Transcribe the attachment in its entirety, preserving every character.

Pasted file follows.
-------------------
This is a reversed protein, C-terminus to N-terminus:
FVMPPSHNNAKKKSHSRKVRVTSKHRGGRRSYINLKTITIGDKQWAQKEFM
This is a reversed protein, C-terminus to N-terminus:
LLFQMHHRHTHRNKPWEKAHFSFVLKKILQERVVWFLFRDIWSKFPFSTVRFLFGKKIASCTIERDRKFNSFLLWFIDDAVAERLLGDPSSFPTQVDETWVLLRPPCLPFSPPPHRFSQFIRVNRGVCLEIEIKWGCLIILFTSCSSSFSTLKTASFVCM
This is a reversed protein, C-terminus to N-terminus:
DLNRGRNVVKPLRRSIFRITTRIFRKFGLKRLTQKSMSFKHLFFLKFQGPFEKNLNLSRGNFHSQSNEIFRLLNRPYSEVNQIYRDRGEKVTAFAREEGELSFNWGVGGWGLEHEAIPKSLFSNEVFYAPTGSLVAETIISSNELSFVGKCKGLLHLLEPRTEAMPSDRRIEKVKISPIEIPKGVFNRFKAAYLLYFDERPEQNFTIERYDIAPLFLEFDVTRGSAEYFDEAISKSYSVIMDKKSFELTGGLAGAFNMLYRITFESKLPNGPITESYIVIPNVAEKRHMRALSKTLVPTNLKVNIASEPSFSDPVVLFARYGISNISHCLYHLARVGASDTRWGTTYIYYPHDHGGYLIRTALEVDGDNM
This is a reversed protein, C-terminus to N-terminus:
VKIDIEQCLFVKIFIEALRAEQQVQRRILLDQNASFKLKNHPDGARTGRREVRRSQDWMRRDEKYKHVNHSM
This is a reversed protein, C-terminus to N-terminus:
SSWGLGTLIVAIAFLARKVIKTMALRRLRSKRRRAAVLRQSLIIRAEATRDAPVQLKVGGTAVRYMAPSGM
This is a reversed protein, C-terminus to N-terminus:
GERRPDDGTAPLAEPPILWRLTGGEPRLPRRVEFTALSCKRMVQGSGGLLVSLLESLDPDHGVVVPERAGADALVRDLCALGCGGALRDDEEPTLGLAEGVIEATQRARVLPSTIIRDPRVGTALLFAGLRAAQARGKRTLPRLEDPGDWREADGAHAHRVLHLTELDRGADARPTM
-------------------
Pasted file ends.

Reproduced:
This is a reversed protein, C-terminus to N-terminus:
FVMPPSHNNAKKKSHSRKVRVTSKHRGGRRSYINLKTITIGDKQWAQKEFM
This is a reversed protein, C-terminus to N-terminus:
LLFQMHHRHTHRNKPWEKAHFSFVLKKILQERVVWFLFRDIWSKFPFSTVRFLFGKKIASCTIERDRKFNSFLLWFIDDAVAERLLGDPSSFPTQVDETWVLLRPPCLPFSPPPHRFSQFIRVNRGVCLEIEIKWGCLIILFTSCSSSFSTLKTASFVCM
This is a reversed protein, C-terminus to N-terminus:
DLNRGRNVVKPLRRSIFRITTRIFRKFGLKRLTQKSMSFKHLFFLKFQGPFEKNLNLSRGNFHSQSNEIFRLLNRPYSEVNQIYRDRGEKVTAFAREEGELSFNWGVGGWGLEHEAIPKSLFSNEVFYAPTGSLVAETIISSNELSFVGKCKGLLHLLEPRTEAMPSDRRIEKVKISPIEIPKGVFNRFKAAYLLYFDERPEQNFTIERYDIAPLFLEFDVTRGSAEYFDEAISKSYSVIMDKKSFELTGGLAGAFNMLYRITFESKLPNGPITESYIVIPNVAEKRHMRALSKTLVPTNLKVNIASEPSFSDPVVLFARYGISNISHCLYHLARVGASDTRWGTTYIYYPHDHGGYLIRTALEVDGDNM
This is a reversed protein, C-terminus to N-terminus:
VKIDIEQCLFVKIFIEALRAEQQVQRRILLDQNASFKLKNHPDGARTGRREVRRSQDWMRRDEKYKHVNHSM
This is a reversed protein, C-terminus to N-terminus:
SSWGLGTLIVAIAFLARKVIKTMALRRLRSKRRRAAVLRQSLIIRAEATRDAPVQLKVGGTAVRYMAPSGM
This is a reversed protein, C-terminus to N-terminus:
GERRPDDGTAPLAEPPILWRLTGGEPRLPRRVEFTALSCKRMVQGSGGLLVSLLESLDPDHGVVVPERAGADALVRDLCALGCGGALRDDEEPTLGLAEGVIEATQRARVLPSTIIRDPRVGTALLFAGLRAAQARGKRTLPRLEDPGDWREADGAHAHRVLHLTELDRGADARPTM